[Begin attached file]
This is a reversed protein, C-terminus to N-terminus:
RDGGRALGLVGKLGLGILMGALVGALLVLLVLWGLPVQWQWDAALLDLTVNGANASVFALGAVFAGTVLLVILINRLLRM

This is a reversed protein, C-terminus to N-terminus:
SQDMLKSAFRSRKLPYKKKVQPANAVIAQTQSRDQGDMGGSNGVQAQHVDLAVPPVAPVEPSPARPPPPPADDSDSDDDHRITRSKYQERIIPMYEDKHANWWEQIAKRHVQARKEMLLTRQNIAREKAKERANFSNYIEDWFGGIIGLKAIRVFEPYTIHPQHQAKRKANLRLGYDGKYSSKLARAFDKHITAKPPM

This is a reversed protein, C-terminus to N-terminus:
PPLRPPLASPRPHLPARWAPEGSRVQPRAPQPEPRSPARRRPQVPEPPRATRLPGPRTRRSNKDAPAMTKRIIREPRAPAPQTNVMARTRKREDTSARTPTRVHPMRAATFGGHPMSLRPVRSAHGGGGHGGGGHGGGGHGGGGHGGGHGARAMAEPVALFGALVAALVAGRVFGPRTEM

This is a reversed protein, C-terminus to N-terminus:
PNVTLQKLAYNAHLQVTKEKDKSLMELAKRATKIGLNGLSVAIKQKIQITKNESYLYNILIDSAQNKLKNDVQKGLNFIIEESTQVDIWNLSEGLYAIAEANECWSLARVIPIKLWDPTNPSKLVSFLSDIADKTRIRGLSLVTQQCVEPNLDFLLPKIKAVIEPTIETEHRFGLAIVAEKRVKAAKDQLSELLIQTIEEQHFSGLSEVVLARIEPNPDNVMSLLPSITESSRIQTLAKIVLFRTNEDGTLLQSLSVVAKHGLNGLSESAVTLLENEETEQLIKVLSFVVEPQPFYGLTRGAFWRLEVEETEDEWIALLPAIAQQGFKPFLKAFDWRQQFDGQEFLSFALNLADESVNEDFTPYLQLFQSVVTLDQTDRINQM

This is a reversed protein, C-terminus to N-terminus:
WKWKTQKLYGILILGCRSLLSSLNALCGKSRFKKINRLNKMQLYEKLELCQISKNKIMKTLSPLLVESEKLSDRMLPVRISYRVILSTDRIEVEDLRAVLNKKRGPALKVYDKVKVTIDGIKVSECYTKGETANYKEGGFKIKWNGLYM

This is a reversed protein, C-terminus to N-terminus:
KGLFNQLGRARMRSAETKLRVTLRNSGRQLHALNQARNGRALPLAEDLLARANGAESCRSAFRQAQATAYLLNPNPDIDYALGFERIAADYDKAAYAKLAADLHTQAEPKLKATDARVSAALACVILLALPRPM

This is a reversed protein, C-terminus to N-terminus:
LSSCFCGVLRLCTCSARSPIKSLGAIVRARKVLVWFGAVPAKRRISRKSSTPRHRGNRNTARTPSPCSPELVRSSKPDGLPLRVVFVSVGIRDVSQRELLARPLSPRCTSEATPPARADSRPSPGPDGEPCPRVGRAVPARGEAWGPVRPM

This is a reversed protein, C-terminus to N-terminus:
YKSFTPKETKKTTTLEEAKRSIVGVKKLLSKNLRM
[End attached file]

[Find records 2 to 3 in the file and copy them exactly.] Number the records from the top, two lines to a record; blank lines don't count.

This is a reversed protein, C-terminus to N-terminus:
SQDMLKSAFRSRKLPYKKKVQPANAVIAQTQSRDQGDMGGSNGVQAQHVDLAVPPVAPVEPSPARPPPPPADDSDSDDDHRITRSKYQERIIPMYEDKHANWWEQIAKRHVQARKEMLLTRQNIAREKAKERANFSNYIEDWFGGIIGLKAIRVFEPYTIHPQHQAKRKANLRLGYDGKYSSKLARAFDKHITAKPPM

This is a reversed protein, C-terminus to N-terminus:
PPLRPPLASPRPHLPARWAPEGSRVQPRAPQPEPRSPARRRPQVPEPPRATRLPGPRTRRSNKDAPAMTKRIIREPRAPAPQTNVMARTRKREDTSARTPTRVHPMRAATFGGHPMSLRPVRSAHGGGGHGGGGHGGGGHGGGGHGGGHGARAMAEPVALFGALVAALVAGRVFGPRTEM